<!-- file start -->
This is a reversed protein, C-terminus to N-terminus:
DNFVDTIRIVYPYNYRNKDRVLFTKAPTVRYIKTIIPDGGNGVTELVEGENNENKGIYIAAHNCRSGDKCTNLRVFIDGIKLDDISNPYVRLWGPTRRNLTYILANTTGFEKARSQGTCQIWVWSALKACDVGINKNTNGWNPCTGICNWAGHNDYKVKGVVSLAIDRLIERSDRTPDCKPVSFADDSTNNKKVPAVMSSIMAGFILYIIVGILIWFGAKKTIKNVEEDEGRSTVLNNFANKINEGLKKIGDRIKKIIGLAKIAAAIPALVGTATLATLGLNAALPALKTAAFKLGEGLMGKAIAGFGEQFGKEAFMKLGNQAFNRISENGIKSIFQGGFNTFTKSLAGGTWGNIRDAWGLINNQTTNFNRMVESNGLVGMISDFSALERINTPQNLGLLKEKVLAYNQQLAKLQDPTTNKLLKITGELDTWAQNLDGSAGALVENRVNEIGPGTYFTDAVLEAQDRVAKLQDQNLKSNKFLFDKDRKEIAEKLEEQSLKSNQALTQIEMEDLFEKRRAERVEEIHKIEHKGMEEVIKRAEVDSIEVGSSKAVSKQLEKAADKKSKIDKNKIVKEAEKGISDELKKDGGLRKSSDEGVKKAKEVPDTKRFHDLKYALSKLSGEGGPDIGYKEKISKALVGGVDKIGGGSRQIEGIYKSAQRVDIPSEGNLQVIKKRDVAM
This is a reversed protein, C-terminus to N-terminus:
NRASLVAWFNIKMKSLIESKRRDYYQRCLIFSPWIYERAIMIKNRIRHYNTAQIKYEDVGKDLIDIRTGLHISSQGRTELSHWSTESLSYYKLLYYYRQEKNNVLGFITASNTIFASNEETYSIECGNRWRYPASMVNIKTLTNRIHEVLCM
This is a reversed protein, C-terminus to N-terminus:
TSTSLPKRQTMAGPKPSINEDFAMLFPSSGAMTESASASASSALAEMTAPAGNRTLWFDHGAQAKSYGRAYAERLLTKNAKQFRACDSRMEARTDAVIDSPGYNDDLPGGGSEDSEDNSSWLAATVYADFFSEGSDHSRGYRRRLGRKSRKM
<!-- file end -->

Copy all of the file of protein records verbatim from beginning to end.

This is a reversed protein, C-terminus to N-terminus:
DNFVDTIRIVYPYNYRNKDRVLFTKAPTVRYIKTIIPDGGNGVTELVEGENNENKGIYIAAHNCRSGDKCTNLRVFIDGIKLDDISNPYVRLWGPTRRNLTYILANTTGFEKARSQGTCQIWVWSALKACDVGINKNTNGWNPCTGICNWAGHNDYKVKGVVSLAIDRLIERSDRTPDCKPVSFADDSTNNKKVPAVMSSIMAGFILYIIVGILIWFGAKKTIKNVEEDEGRSTVLNNFANKINEGLKKIGDRIKKIIGLAKIAAAIPALVGTATLATLGLNAALPALKTAAFKLGEGLMGKAIAGFGEQFGKEAFMKLGNQAFNRISENGIKSIFQGGFNTFTKSLAGGTWGNIRDAWGLINNQTTNFNRMVESNGLVGMISDFSALERINTPQNLGLLKEKVLAYNQQLAKLQDPTTNKLLKITGELDTWAQNLDGSAGALVENRVNEIGPGTYFTDAVLEAQDRVAKLQDQNLKSNKFLFDKDRKEIAEKLEEQSLKSNQALTQIEMEDLFEKRRAERVEEIHKIEHKGMEEVIKRAEVDSIEVGSSKAVSKQLEKAADKKSKIDKNKIVKEAEKGISDELKKDGGLRKSSDEGVKKAKEVPDTKRFHDLKYALSKLSGEGGPDIGYKEKISKALVGGVDKIGGGSRQIEGIYKSAQRVDIPSEGNLQVIKKRDVAM
This is a reversed protein, C-terminus to N-terminus:
NRASLVAWFNIKMKSLIESKRRDYYQRCLIFSPWIYERAIMIKNRIRHYNTAQIKYEDVGKDLIDIRTGLHISSQGRTELSHWSTESLSYYKLLYYYRQEKNNVLGFITASNTIFASNEETYSIECGNRWRYPASMVNIKTLTNRIHEVLCM
This is a reversed protein, C-terminus to N-terminus:
TSTSLPKRQTMAGPKPSINEDFAMLFPSSGAMTESASASASSALAEMTAPAGNRTLWFDHGAQAKSYGRAYAERLLTKNAKQFRACDSRMEARTDAVIDSPGYNDDLPGGGSEDSEDNSSWLAATVYADFFSEGSDHSRGYRRRLGRKSRKM